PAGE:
Much of what I have to say on this blog praises the French approach to food, which I generally find fairly inspiring. Their meals are quite healthy, and they eat a good variety of food, but they still like their treats (although they rarely snack). It’s a ‘middle way’ approach that seems balanced.
But not everything about the French approach is perfect. For example, one thing I’m not so fond of is French breakfasts. Most French people tend to have a ‘Continental-style’ breakfast: juice, baguette (white flour) with butter (or jam, or honey). Coffee or (cafe au lait) is usually the choice of hot beverage for adults; kids might have milk (or even chocolate milk). As a treat, the French sometimes eat pastries (like croissants or a yummy pain au chocolat), but usually not every day. Fresh fruit appears sometimes, but the classic ‘American breakfast’ standards–like eggs and bacon, or oatmeal–aren’t customarily eaten. In fact, the French word for breakfast (petit déjeuner) sums this up: petit means little, and déjeuner means lunch, so breakfast is like a (very) ‘little lunch’.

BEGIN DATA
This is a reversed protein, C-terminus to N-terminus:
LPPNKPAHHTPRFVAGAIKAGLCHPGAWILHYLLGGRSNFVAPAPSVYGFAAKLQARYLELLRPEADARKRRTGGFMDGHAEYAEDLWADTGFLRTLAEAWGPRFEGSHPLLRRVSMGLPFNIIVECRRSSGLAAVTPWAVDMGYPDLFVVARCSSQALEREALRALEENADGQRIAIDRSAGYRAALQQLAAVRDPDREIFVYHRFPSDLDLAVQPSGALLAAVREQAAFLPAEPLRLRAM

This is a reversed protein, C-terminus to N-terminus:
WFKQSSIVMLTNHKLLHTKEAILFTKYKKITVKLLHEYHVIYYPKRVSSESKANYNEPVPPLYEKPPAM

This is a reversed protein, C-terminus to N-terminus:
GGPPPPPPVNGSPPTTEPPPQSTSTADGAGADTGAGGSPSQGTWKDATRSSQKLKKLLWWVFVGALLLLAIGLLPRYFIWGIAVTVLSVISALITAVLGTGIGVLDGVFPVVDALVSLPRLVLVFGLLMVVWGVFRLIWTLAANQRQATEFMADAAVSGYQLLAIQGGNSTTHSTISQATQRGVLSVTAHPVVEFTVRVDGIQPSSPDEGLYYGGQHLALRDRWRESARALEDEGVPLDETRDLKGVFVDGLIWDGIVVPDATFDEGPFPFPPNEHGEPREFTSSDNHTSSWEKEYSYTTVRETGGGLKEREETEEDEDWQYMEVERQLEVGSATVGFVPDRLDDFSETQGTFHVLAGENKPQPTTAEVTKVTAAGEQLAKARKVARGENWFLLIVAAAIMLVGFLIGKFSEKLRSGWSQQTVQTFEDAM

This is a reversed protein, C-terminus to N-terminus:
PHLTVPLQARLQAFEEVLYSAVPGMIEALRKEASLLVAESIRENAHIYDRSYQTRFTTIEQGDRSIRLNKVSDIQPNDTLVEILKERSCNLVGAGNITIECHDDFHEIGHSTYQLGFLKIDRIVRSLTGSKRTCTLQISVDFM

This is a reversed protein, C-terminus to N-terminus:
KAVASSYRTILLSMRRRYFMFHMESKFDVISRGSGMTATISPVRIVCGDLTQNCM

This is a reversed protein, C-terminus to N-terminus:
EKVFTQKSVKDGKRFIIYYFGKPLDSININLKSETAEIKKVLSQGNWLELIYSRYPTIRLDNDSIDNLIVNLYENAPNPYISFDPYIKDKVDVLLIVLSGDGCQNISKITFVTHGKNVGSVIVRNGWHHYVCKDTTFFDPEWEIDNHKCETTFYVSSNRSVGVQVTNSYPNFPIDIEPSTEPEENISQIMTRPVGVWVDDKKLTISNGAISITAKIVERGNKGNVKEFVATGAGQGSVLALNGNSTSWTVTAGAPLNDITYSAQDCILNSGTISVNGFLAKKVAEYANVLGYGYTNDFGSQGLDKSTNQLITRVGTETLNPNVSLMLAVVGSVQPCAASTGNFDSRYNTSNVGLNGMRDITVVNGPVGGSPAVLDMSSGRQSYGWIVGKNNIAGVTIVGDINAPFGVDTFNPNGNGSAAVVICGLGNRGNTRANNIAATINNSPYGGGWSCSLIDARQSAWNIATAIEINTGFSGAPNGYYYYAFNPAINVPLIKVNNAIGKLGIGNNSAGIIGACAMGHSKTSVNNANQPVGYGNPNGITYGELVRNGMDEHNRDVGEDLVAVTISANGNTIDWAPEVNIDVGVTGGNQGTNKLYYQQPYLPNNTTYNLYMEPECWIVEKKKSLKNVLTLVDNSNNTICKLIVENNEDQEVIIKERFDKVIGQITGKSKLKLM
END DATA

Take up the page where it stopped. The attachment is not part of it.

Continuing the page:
Our family tends to have ‘American’ breakfasts, as I find them to be more nutritious and filling. In winter months, especially, I feel better sending my kids off to school having had oatmeal with blueberries, or scrambled eggs and whole-grain toast. In fact, I wonder how the French habit of breakfast developed; it seems so much less nutritious than their other meals. Maybe it’s because they have such large lunches (40% of daily caloric intake, on average), whereas we have relatively smaller lunches.
No one country has the ‘perfect’ approach to eating. But we can learn good ideas from different cultures. I do think the French approach to school lunches is better than the average American approach (but so too is the Japanese). However, our family breakfasts will continue to be proudly ‘American’.